None left behind

43% of people with disabilities in developing countries live in extreme poverty. Vice-versa, one in five people living in extreme poverty has a disability. Unemployment rates are extremely high among this group. Next to people with a disability, there is another vulnerable group: the elderly. Elderly people without families to take care of them make up a large part of the extreme poor. It is also a group that is growing in number, due to demographic changes taking place worldwide. This makes for a double edged sword: More and more people with disabilities are reaching an old age, and people who are getting older often acquire disabilities because of chronic diseases. The majority of people with a disability are above the age of 60, which means that the older a population gets, the more disabled it becomes. Both vulnerable groups are less likely able to move themselves out of poverty than others. Therefore, they should be an important target in extreme poverty reduction.

In developing countries, as families move to urban areas to seek greener pastures, they leave the elderly and the disabled behind. Thus, their proportion in rural populations has got higher and higher. The vulnerable rural poor depend on agriculture and agriculture depends on them. Therefore, devising practical ways to include them in agricultural water management should be an important part of efforts to address chronic rural poverty. Globally, the combination of a large number of people working in agriculture and a growing pressure on food security underscores the need to modernize smallholder farming and ensure that it is competitive and a rewarding economic activity. This further bolsters the case for creating opportunities for including people with a disability and elderly in the sector.

Why do people with disabilities need to be defined? There are different types of disabilities such as physical disabilities, sensory disabilities (e.g. blindness), intellectual disabilities and psychiatric disabilities. It is very important to be aware that in all societies there are people with disabilities and that they are excluded from mainstream development. They want to be equal members of society and want to access all services and opportunities available in society. Disability, or lack of ability, is not intrinsic. It is created when barriers hamper participation in society, when needs of people with a disability are not taken into account. These barriers are not only physical or environmental, they can also be mental or institutional.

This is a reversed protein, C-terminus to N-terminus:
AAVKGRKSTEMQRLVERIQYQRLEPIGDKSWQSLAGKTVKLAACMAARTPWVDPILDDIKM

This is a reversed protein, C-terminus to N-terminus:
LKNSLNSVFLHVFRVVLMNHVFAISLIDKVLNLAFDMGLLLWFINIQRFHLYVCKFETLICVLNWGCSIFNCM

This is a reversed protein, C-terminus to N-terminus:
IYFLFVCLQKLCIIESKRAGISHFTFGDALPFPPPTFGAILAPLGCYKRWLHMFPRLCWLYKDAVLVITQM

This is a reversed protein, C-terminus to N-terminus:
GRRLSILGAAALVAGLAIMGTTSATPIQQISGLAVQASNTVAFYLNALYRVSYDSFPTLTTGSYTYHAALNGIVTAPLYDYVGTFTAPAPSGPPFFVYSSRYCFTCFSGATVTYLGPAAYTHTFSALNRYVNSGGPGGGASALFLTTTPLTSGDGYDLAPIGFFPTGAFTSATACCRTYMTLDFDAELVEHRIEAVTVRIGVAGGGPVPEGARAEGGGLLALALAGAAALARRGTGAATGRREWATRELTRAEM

Unfortunately there is a lack of documented experience of efforts to include people with a disability and the elderly in agricultural water management, despite their huge potential. This potential that can be realized by reducing institutional, physical and social barriers to productive employment in agriculture. The position paper ‘Disability and Age Inclusive Water Management’ states that efforts to increase inclusion of both vulnerable groups can be made along three main tracks:

Mainstreaming disability with a strong focus on enabling environments
Attending to needs for special services and/or appliances
Prevention of disabling diseases

Different sectors of agriculture need different approaches in including these groups. In irrigation for example, little adjustments can help massively, like reducing the physical burden. The scope in rain fed agriculture is less due to the inherent unpredictability of the sector. Nevertheless, small modifications of tools or increasing their role in water management can do their part. Find out more about the different tracks by clicking on them in the interactive collage above. The different images will redirect you to more info, videos, case studies, pictures, links and more.

Rural people with a disability and elderly depend on agriculture, and agriculture depends on them. They need inclusive water management that is in turn needed for more productive agriculture. We invite you to participate in this important discussion: Comment, share your knowledge and post your videos! Get in touch with us, at


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